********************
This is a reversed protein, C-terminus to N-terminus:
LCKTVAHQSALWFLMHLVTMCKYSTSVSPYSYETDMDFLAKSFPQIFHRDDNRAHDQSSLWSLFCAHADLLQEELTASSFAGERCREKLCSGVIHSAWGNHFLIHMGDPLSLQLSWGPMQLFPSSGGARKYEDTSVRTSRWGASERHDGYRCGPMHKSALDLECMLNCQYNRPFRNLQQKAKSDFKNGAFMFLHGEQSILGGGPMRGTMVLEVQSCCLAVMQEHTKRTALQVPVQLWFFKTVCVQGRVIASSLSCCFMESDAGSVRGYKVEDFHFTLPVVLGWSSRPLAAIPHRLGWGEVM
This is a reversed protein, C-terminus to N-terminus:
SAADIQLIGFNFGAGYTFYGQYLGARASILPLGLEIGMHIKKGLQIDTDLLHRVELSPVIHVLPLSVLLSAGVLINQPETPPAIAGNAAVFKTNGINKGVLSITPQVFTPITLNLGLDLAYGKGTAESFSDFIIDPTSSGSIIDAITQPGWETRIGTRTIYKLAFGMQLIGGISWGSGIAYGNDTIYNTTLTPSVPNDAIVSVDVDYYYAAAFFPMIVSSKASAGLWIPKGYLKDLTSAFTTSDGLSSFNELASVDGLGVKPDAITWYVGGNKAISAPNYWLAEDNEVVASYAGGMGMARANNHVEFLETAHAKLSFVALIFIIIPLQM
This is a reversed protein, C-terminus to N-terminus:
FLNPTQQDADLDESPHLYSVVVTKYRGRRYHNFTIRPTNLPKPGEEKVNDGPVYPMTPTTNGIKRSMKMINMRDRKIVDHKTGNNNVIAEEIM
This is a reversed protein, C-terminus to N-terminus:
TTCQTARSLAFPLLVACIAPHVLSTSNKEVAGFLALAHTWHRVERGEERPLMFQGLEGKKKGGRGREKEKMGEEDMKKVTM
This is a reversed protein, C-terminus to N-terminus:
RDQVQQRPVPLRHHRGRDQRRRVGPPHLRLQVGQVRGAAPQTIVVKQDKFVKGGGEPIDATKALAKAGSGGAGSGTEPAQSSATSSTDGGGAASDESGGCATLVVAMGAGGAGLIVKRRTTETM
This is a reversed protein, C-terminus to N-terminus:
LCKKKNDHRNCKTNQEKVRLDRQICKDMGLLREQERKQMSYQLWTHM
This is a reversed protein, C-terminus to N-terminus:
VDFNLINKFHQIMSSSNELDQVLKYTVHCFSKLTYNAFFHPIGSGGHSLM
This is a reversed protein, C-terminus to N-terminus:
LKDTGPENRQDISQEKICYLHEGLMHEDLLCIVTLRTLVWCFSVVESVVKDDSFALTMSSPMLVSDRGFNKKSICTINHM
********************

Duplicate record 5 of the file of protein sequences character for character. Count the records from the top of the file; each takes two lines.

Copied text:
This is a reversed protein, C-terminus to N-terminus:
RDQVQQRPVPLRHHRGRDQRRRVGPPHLRLQVGQVRGAAPQTIVVKQDKFVKGGGEPIDATKALAKAGSGGAGSGTEPAQSSATSSTDGGGAASDESGGCATLVVAMGAGGAGLIVKRRTTETM